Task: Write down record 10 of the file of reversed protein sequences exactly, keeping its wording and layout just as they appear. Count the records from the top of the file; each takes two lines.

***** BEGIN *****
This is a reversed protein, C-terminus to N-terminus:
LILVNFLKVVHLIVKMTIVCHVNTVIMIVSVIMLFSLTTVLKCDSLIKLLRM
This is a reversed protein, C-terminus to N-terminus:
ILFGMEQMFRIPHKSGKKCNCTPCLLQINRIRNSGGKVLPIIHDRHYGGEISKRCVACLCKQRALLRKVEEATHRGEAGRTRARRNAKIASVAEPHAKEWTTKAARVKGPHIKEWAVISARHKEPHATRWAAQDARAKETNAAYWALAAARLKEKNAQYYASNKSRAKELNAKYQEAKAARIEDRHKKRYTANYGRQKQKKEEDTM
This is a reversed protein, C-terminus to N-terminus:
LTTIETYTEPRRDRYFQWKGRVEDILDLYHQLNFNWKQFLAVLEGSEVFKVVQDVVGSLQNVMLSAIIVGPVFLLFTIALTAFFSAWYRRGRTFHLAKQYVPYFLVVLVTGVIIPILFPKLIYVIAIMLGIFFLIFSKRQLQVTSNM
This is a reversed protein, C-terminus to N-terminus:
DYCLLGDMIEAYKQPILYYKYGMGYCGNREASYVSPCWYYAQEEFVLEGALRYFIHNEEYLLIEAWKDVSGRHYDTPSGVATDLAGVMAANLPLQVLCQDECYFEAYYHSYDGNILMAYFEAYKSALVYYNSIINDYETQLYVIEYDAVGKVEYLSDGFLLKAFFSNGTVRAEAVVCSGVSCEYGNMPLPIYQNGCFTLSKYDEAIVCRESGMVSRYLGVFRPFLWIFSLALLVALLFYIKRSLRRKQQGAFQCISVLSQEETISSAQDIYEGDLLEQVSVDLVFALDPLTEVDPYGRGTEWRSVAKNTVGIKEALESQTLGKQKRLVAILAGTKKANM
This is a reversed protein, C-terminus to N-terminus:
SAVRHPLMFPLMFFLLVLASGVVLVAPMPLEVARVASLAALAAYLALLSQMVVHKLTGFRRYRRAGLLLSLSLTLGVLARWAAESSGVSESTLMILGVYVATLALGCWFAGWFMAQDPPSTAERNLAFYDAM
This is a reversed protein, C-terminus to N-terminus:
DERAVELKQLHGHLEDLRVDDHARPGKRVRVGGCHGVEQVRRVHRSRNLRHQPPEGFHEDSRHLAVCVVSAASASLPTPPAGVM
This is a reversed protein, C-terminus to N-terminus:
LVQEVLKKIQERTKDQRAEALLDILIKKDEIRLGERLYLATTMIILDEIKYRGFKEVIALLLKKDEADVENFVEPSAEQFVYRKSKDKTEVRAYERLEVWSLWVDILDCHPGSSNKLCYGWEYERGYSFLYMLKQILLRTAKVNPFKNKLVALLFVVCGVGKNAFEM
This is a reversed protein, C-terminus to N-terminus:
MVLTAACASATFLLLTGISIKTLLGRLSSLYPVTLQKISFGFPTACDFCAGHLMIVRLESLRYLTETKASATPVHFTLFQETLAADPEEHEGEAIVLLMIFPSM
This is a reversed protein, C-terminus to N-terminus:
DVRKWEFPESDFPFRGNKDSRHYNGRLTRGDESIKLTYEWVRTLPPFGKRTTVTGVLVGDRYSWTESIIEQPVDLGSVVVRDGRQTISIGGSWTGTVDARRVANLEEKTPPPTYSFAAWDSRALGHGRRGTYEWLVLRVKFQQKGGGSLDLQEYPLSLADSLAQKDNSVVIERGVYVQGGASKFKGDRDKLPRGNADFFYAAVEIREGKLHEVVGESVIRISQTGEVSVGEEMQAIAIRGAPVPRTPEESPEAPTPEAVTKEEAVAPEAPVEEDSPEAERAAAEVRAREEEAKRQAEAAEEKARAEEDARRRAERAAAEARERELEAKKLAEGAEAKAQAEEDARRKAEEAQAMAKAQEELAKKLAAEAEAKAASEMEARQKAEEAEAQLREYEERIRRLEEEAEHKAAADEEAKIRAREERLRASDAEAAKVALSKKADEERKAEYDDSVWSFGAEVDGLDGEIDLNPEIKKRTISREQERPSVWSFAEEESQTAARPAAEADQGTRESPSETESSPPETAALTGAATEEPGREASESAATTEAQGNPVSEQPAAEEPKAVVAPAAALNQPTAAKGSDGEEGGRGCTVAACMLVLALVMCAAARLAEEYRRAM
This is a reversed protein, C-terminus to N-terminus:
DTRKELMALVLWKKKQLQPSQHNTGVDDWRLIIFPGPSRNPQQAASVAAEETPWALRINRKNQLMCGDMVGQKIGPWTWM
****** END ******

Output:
This is a reversed protein, C-terminus to N-terminus:
DTRKELMALVLWKKKQLQPSQHNTGVDDWRLIIFPGPSRNPQQAASVAAEETPWALRINRKNQLMCGDMVGQKIGPWTWM